I would tell them to keep doing what they’ve been doing. It can be hard to stay disciplined in uncertain times and too many people rely on their emotions and end up getting out and in at the wrong times. Dollar cost averaging is the way to go with long-term investing. It is a simple system to follow, it helps avoid emotional decisions, and has been proven to win over trying to time the market. We are in a bear market, but that is the perfect time to invest. In fact, in the 12 months following a bear market, the S&P 500 has increased on average 47%. Prices are at a steep discount, so your $500 investment will go farther. You implemented your dollar cost averaging strategy for a reason, so don’t back off now. Nobody knows what will happen with the market, so you cannot try to time it. Stay disciplined and your efforts will pay off.

Eventually the economy will recover and rebound. Certain sectors, like travel and hospitality might be hurting for a while. But other sectors, like technology and healthcare, might do very well. If someone wanted to prepare today to take advantage of the future recovery, what would you suggest they do?

Once again, I would suggest investors to keep with the strategies they’ve been implementing before. Recessions and bear markets aren’t the time to try to switch things up. I always advocate investors to stay diversified, as that will minimize the risk of certain sectors underperforming. Some sectors will come out stronger, while others will stay weak for a while, but it is just as possible for these trends to reverse in a future year. Look towards index funds like those that track the S&P 500 so that you’re more fully diversified. If you have extra “play money” that you want to experiment with putting in a particular sector or two, feel free to, but just know that this can be riskier and there’s a chance you could lose your whole investment. Unless you’re more experienced in investing and have adequate time to research the underlying factors of certain sectors, it can be risky to put too many eggs in one sector’s basket.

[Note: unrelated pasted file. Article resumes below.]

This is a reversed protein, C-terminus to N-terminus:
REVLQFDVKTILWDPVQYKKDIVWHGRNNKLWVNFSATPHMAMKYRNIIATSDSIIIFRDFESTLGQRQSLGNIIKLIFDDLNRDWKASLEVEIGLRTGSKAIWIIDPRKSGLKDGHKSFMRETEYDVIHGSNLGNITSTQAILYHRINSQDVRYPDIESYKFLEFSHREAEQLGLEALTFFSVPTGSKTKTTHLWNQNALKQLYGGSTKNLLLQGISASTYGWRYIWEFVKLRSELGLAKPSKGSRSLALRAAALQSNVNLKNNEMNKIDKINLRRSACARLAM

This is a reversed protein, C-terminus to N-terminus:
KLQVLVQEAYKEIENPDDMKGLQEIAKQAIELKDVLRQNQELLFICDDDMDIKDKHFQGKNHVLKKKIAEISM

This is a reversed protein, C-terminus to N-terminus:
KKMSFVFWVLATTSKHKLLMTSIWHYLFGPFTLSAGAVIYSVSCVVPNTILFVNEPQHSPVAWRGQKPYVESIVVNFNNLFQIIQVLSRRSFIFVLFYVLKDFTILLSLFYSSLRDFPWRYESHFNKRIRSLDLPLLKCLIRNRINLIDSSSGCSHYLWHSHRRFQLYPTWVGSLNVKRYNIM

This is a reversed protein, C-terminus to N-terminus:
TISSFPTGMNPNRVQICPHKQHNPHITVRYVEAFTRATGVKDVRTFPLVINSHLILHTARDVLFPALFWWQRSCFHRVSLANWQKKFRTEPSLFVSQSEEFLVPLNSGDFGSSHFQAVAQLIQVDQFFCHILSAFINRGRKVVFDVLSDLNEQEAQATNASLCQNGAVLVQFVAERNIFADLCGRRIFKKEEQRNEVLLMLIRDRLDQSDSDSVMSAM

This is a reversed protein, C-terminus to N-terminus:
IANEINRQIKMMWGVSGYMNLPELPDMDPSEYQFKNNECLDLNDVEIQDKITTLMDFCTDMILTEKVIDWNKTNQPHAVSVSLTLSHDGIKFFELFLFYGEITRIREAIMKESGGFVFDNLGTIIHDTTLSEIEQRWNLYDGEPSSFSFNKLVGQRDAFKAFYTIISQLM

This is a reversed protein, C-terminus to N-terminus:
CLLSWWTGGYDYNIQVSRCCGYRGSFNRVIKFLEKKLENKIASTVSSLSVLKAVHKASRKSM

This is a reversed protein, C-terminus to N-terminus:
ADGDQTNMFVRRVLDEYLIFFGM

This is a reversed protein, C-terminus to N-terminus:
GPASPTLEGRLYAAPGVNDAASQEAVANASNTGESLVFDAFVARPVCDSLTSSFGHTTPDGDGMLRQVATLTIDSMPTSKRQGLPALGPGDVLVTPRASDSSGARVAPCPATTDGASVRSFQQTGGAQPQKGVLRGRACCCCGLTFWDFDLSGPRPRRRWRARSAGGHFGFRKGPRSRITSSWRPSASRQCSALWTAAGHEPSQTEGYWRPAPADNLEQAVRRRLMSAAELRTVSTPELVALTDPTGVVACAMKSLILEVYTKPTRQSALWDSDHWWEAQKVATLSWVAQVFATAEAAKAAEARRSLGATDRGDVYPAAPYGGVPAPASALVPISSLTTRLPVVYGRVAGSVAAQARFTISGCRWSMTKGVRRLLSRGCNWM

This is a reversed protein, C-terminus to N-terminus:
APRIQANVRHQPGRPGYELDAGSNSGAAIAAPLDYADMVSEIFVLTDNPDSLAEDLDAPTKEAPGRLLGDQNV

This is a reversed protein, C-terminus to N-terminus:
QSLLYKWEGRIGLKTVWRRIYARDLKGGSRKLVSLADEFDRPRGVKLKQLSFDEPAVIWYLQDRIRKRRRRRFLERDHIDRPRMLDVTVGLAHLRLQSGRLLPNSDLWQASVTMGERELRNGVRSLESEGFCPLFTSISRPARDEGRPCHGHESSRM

Are there sectors that provide exciting and lucrative investment opportunities today, specifically because of the volatility and uncertainty?

Going back to my prior point, I’m not a big fan of investing too heavily in one sector and believe the best approach is to stay diversified across all sectors. With that being said, if I were to suggest sectors to consider investing in, I would include technology, healthcare, and financials.

First off, technology continues to innovate and will likely continue to do so for decades to come. Our advancement in technology in the past few decades has exceeded that of our entire human history prior to that point, and so technology continues to be on an exponential trajectory. Companies like Facebook, Apple, Google, Netflix and more continue to stay popular, regardless of what is happening in the broader market, and they have the cash to weather the storms of situations like coronavirus.

Healthcare is a big one, as it’s obviously a huge need with coronavirus going on right now. In addition, we have an aging population and rapid advances in life sciences and biotech, so the health industry should continue to thrive for decades to come. Regardless of what is going on in the economy and the stock market, people still need to see doctors and still need drugs, so this industry is more of a “safer” play.

Finally, the financial services sector could be a good investment, as with the aging population and the baby boom generation starting to get older, we should see a large transfer of wealth as baby boomers pass away and transfer their savings to their kids, which will benefit banks, brokerage firms and insurance companies.

These three industries should perform relatively well for years to come and could be a good addition to your diversified, long-term portfolio.

Are there alternative investments that you think more people should look more deeply at?

I tend to stay on the safer side if you can’t already tell. It’s what’s worked best in providing good returns with low risk. While some may advocate to consider speculating in currency or precious metals or even alternative currency, such as bitcoin, I would avoid these entirely. You should never invest in something you don’t know enough about to explain to others. The only thing I would say people should look more to is having some money in safer securities like bonds that can weather storms better than stocks, especially as you near retirement. In addition, real estate will always be a need and with the growing rental market with sites such as Airbnb, this could provide a chance at even further returns. Since 2012, the average home price in the U.S. has increased 5% yearly, and interest rates are among the lowest they’ve ever been currently. With real estate, you do not need a lot of money to get in, so you essentially invest on margin and your return has a potential to be much larger than your interest rate, both with price appreciation (especially if in a hotter real estate market) and monthly rental income.